Review: Mineral ReflectanceDes Chemins de Vie

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Seven (+ 1 bonus) eclectic visions of petrified melancholy

One neat factoid of lithology is that the same mineral composition can form 2 different types of rock depending on how they cool—so though it starts at the same point, the same bit of magma can live several different lives based on how it crystalizes. Mineral Reflectance really takes this to heart—though the project is mostly helmed by French musician ZagZero of Akphaezya (among others), each song is sung by a different vocalist and named after a different form of stone they took inspiration from. In a chimerical way it attempts to draw inspiration from both the belief system of lithotherapy and the scientific study of lithology to form a concept with emotive alchemy.

I’ll be honest, this interested me because I tend to care more about vocal delivery and lyrics than your average metal fan. On that front this album has quite the cross-section of vocalists from people doing spooky-baritone singing to hardcore-style barks and black metal raspy shrieks. Like most avant-garde projects go, it struck me as a bit uneven with the variance in vocal and lyrical style, but I’m not looking to be coddled; take me on a journey. Where this project shines is taking listeners on a tour of the French and Belgian metal scenes: some places they already know or loved right away, some they might have never wanted to see, and some they maybe didn’t know existed.

The album starts off strong with the single “Septaria” sung by Belgian musician Déhà. It’s a hard-hitting track with some strongly emotive singing that really sets the mood of the album but set me up with some false expectations for the follow-up track “Obsidian,” which has a notably different delivery. Throughout the record ZagZero has a noticeable signature in their riff composition to the point that the riffs feel like they are a voice of their own singing along. “Spectrolite” and its harsh mix of death metal-style vocal delivery and sandpaper shouts was another standout track to me as well as the closer “Quartz” with its acoustic intro contrasted with the raw vocals that kick in after the song goes electric.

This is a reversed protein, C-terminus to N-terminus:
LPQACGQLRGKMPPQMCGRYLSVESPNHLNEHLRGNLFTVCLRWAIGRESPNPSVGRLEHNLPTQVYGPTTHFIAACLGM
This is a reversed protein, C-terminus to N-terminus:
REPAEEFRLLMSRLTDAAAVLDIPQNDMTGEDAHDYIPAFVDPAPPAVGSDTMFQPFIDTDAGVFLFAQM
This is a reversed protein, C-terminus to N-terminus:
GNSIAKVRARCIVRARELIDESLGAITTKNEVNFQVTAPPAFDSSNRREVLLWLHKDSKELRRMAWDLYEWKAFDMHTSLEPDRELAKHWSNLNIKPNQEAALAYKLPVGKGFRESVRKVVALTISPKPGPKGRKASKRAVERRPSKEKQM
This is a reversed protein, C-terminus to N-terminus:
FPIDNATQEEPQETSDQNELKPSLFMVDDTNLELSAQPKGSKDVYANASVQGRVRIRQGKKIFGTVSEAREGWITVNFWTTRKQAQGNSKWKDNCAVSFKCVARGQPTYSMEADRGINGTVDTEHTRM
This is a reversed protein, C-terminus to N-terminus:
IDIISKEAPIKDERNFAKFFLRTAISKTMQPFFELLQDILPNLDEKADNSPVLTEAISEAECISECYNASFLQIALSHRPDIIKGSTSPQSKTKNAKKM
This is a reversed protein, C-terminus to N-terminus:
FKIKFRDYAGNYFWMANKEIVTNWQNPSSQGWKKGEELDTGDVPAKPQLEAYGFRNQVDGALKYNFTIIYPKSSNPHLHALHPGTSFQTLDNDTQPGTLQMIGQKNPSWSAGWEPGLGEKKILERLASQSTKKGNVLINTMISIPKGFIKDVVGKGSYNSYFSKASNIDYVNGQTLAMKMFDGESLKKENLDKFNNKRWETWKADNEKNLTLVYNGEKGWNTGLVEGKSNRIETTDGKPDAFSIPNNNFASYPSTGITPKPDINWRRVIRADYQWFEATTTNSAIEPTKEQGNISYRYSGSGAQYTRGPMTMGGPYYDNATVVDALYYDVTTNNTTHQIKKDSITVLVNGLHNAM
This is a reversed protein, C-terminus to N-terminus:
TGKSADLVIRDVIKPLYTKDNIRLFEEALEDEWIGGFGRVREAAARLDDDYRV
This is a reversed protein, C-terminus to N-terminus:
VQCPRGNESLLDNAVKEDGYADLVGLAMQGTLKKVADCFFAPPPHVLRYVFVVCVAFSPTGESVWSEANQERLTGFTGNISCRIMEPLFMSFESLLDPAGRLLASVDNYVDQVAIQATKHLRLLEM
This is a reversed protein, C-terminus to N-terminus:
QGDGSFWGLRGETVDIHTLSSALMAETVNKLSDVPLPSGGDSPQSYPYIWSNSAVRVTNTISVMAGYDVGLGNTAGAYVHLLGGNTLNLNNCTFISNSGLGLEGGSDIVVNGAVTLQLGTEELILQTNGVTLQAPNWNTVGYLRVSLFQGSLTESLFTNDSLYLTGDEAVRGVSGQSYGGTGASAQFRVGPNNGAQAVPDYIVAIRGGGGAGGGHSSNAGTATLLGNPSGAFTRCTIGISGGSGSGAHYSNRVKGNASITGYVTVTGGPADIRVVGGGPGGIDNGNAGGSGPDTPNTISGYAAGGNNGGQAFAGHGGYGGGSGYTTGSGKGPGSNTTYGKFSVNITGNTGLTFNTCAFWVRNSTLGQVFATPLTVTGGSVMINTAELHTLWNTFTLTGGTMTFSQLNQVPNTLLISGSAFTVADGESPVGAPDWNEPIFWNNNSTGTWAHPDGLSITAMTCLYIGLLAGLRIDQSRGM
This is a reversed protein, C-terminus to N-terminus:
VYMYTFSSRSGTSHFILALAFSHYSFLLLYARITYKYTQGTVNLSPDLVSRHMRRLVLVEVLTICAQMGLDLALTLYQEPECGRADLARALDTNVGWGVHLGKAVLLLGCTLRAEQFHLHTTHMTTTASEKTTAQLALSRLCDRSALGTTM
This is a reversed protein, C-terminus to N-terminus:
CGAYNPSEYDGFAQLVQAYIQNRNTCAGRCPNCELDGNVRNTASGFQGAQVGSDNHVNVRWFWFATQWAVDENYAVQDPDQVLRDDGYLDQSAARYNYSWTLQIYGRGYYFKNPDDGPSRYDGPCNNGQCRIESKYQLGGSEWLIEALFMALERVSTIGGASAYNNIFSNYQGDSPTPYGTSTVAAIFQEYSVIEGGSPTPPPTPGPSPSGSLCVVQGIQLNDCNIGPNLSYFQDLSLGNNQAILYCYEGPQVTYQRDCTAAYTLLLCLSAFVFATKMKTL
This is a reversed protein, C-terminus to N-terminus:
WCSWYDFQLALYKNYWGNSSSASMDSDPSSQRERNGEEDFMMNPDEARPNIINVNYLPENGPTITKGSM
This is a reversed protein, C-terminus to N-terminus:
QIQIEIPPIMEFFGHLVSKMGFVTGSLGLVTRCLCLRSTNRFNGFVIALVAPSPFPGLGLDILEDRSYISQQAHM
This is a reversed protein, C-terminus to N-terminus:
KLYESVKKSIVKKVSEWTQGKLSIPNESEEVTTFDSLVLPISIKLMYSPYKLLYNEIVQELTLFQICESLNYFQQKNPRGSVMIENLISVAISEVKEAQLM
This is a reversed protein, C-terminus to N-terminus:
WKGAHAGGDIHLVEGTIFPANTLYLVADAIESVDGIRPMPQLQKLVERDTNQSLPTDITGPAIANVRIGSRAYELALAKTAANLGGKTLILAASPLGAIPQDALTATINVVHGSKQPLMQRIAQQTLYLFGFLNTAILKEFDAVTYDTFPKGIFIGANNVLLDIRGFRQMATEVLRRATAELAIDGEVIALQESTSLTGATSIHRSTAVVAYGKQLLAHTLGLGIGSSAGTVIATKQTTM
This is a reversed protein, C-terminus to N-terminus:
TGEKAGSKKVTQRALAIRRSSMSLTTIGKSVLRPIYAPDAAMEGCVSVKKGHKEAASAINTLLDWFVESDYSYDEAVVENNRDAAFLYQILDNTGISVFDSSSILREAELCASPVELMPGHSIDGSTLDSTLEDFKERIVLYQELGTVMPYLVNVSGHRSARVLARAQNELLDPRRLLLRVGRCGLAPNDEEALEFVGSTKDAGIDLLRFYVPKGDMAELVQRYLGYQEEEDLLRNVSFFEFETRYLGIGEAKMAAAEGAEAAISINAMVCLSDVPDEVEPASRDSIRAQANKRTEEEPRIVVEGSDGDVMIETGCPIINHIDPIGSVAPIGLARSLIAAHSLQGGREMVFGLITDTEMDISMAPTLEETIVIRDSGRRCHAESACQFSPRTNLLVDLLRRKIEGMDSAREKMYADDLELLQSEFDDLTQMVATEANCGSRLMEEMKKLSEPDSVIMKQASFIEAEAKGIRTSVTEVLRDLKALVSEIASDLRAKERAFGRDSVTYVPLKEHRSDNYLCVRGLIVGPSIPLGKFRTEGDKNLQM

A complete tour of the French metal scene would be exhausting, but Mineral Reflectance hits the big spots—both the well-tread and the largely-unknown to outsiders. Though I’m not quite sure I’ve wrapped my head around the specific combination of contrasting inspirations from the (admittedly strange to me) ideas of lithotherapy and the science of lithology, the intense tension of being torn by two opposing forces was very clear to me in the voices on the record. Though I’m just once voice among many.

You can hear Des Chemins de Vie on Bandcamp and it will be available on Spotify starting December 28th.

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